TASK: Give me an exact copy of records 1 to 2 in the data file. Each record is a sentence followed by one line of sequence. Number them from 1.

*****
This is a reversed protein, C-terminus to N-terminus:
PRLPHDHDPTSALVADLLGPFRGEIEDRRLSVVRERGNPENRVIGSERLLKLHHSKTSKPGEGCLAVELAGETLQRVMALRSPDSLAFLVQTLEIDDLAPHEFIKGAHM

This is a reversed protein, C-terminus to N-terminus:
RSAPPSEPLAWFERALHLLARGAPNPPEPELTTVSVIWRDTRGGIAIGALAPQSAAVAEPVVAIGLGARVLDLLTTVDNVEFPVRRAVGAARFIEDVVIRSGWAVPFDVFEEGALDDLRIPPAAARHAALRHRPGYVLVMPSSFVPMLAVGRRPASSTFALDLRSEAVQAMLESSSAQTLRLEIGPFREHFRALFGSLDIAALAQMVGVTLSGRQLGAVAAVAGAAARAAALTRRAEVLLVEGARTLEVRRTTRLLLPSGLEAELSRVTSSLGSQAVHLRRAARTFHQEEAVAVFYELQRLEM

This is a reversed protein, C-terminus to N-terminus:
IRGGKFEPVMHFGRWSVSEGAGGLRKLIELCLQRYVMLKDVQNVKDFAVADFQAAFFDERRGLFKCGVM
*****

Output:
This is a reversed protein, C-terminus to N-terminus:
PRLPHDHDPTSALVADLLGPFRGEIEDRRLSVVRERGNPENRVIGSERLLKLHHSKTSKPGEGCLAVELAGETLQRVMALRSPDSLAFLVQTLEIDDLAPHEFIKGAHM

This is a reversed protein, C-terminus to N-terminus:
RSAPPSEPLAWFERALHLLARGAPNPPEPELTTVSVIWRDTRGGIAIGALAPQSAAVAEPVVAIGLGARVLDLLTTVDNVEFPVRRAVGAARFIEDVVIRSGWAVPFDVFEEGALDDLRIPPAAARHAALRHRPGYVLVMPSSFVPMLAVGRRPASSTFALDLRSEAVQAMLESSSAQTLRLEIGPFREHFRALFGSLDIAALAQMVGVTLSGRQLGAVAAVAGAAARAAALTRRAEVLLVEGARTLEVRRTTRLLLPSGLEAELSRVTSSLGSQAVHLRRAARTFHQEEAVAVFYELQRLEM